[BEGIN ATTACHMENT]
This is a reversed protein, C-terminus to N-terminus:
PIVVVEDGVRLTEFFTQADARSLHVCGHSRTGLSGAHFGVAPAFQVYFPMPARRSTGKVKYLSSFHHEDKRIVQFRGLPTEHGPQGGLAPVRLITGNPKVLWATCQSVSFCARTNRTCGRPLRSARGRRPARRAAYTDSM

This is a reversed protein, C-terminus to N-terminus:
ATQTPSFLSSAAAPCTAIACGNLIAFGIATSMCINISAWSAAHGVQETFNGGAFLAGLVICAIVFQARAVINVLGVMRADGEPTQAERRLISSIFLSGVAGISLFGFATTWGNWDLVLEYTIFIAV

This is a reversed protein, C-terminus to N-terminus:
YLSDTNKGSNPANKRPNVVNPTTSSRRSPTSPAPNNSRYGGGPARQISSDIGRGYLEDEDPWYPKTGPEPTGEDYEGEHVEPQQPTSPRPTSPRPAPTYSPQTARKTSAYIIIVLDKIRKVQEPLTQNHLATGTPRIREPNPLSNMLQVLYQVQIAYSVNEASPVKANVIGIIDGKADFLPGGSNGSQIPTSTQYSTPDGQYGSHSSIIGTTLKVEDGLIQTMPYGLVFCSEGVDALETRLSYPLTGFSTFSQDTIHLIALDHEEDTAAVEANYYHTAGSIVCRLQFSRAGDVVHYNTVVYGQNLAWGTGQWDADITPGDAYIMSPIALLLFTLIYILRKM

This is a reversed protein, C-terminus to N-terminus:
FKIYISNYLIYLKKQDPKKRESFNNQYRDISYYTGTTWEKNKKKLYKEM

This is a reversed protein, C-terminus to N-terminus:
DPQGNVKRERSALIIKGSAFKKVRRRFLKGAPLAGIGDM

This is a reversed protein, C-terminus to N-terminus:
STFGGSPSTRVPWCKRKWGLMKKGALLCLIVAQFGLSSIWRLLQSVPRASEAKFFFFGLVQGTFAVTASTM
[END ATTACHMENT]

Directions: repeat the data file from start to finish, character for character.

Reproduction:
This is a reversed protein, C-terminus to N-terminus:
PIVVVEDGVRLTEFFTQADARSLHVCGHSRTGLSGAHFGVAPAFQVYFPMPARRSTGKVKYLSSFHHEDKRIVQFRGLPTEHGPQGGLAPVRLITGNPKVLWATCQSVSFCARTNRTCGRPLRSARGRRPARRAAYTDSM

This is a reversed protein, C-terminus to N-terminus:
ATQTPSFLSSAAAPCTAIACGNLIAFGIATSMCINISAWSAAHGVQETFNGGAFLAGLVICAIVFQARAVINVLGVMRADGEPTQAERRLISSIFLSGVAGISLFGFATTWGNWDLVLEYTIFIAV

This is a reversed protein, C-terminus to N-terminus:
YLSDTNKGSNPANKRPNVVNPTTSSRRSPTSPAPNNSRYGGGPARQISSDIGRGYLEDEDPWYPKTGPEPTGEDYEGEHVEPQQPTSPRPTSPRPAPTYSPQTARKTSAYIIIVLDKIRKVQEPLTQNHLATGTPRIREPNPLSNMLQVLYQVQIAYSVNEASPVKANVIGIIDGKADFLPGGSNGSQIPTSTQYSTPDGQYGSHSSIIGTTLKVEDGLIQTMPYGLVFCSEGVDALETRLSYPLTGFSTFSQDTIHLIALDHEEDTAAVEANYYHTAGSIVCRLQFSRAGDVVHYNTVVYGQNLAWGTGQWDADITPGDAYIMSPIALLLFTLIYILRKM

This is a reversed protein, C-terminus to N-terminus:
FKIYISNYLIYLKKQDPKKRESFNNQYRDISYYTGTTWEKNKKKLYKEM

This is a reversed protein, C-terminus to N-terminus:
DPQGNVKRERSALIIKGSAFKKVRRRFLKGAPLAGIGDM

This is a reversed protein, C-terminus to N-terminus:
STFGGSPSTRVPWCKRKWGLMKKGALLCLIVAQFGLSSIWRLLQSVPRASEAKFFFFGLVQGTFAVTASTM